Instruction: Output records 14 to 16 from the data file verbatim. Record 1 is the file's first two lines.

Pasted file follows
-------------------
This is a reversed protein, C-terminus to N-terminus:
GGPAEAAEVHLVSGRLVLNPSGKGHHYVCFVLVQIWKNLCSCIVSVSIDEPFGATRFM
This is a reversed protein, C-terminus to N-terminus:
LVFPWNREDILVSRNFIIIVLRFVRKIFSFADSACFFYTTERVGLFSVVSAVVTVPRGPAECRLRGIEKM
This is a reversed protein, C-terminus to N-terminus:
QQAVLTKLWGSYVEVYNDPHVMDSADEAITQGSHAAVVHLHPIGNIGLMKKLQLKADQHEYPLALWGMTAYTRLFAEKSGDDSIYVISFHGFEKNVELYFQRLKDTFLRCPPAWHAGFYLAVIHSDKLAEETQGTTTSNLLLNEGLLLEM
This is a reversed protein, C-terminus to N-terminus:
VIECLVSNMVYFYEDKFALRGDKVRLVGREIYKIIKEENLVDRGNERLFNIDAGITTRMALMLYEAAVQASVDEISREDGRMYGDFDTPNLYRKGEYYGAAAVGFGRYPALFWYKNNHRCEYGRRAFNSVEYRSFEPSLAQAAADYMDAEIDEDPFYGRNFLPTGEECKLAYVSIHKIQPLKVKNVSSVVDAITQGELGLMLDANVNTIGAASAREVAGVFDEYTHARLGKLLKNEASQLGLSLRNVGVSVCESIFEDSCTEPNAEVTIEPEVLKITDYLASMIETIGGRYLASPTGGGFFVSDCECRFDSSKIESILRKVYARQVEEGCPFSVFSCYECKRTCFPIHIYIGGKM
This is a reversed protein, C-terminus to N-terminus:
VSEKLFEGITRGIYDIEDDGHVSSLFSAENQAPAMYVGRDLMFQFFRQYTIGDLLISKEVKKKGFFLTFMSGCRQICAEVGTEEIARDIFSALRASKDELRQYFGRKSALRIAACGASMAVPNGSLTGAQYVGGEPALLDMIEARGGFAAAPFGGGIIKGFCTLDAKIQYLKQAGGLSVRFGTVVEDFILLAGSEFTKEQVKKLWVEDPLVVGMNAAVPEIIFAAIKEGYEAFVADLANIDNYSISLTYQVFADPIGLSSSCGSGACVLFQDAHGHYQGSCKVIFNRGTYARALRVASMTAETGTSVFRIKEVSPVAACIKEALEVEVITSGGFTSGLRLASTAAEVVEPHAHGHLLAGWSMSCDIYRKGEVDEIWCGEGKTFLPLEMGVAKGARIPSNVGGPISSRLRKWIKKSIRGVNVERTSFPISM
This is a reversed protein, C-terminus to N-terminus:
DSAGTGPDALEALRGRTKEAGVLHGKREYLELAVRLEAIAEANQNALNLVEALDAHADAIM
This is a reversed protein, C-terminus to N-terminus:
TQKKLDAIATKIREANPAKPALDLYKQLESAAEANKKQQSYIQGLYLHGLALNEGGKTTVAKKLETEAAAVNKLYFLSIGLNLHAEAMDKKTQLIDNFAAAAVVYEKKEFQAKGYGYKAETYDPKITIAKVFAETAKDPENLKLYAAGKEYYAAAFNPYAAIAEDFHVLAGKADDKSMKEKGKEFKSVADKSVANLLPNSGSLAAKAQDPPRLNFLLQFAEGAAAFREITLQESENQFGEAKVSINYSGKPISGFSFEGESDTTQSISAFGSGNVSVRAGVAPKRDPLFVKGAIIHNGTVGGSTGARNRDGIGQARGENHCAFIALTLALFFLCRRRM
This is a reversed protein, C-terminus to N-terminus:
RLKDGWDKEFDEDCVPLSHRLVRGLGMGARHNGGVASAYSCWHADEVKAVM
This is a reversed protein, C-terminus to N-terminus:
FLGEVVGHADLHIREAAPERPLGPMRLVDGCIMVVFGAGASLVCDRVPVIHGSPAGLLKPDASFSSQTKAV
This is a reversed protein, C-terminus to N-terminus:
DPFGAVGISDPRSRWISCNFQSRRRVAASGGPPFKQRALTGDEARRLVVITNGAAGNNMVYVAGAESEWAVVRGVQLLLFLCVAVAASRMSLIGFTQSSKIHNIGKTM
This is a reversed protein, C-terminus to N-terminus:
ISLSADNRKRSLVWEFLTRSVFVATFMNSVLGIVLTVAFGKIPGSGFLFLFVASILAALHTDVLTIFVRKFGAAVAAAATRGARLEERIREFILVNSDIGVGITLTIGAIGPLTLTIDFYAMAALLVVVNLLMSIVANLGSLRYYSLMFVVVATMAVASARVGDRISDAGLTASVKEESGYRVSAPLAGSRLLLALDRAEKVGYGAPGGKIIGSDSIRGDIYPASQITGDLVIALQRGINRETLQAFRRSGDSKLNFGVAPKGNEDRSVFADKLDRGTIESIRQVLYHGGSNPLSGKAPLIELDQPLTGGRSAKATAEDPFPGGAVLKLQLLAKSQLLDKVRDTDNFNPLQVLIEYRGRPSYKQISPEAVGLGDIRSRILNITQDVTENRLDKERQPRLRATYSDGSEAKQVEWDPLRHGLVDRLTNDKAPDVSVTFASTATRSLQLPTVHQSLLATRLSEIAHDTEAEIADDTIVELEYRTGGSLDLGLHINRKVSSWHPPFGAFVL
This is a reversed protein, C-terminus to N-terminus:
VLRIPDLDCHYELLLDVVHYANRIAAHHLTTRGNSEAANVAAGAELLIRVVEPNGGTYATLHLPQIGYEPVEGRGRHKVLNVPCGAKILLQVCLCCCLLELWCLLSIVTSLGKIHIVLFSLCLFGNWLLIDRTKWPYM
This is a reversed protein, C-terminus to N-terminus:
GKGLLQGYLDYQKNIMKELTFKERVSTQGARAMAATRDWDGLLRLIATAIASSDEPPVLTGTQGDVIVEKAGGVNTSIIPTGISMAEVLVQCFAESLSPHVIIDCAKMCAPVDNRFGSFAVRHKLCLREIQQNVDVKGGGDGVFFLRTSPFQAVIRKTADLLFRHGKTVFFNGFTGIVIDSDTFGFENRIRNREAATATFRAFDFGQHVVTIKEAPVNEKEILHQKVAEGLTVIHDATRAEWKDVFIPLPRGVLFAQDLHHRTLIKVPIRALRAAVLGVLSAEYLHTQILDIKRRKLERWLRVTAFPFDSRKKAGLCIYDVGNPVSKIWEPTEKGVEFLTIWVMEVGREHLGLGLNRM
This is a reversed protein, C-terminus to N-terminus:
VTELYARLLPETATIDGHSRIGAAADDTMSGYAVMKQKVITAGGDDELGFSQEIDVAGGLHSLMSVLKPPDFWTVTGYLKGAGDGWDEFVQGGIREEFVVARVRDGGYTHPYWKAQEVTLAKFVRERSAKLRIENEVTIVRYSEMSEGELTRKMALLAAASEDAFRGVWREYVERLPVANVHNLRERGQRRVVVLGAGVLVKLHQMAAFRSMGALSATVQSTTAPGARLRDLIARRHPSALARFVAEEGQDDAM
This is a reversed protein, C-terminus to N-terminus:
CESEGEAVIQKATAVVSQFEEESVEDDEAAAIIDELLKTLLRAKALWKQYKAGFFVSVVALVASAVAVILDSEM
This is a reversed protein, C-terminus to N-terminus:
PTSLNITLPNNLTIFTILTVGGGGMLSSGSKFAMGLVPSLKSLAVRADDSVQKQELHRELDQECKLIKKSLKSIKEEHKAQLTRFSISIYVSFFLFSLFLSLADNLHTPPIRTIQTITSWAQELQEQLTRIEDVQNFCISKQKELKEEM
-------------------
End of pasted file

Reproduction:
This is a reversed protein, C-terminus to N-terminus:
VTELYARLLPETATIDGHSRIGAAADDTMSGYAVMKQKVITAGGDDELGFSQEIDVAGGLHSLMSVLKPPDFWTVTGYLKGAGDGWDEFVQGGIREEFVVARVRDGGYTHPYWKAQEVTLAKFVRERSAKLRIENEVTIVRYSEMSEGELTRKMALLAAASEDAFRGVWREYVERLPVANVHNLRERGQRRVVVLGAGVLVKLHQMAAFRSMGALSATVQSTTAPGARLRDLIARRHPSALARFVAEEGQDDAM
This is a reversed protein, C-terminus to N-terminus:
CESEGEAVIQKATAVVSQFEEESVEDDEAAAIIDELLKTLLRAKALWKQYKAGFFVSVVALVASAVAVILDSEM
This is a reversed protein, C-terminus to N-terminus:
PTSLNITLPNNLTIFTILTVGGGGMLSSGSKFAMGLVPSLKSLAVRADDSVQKQELHRELDQECKLIKKSLKSIKEEHKAQLTRFSISIYVSFFLFSLFLSLADNLHTPPIRTIQTITSWAQELQEQLTRIEDVQNFCISKQKELKEEM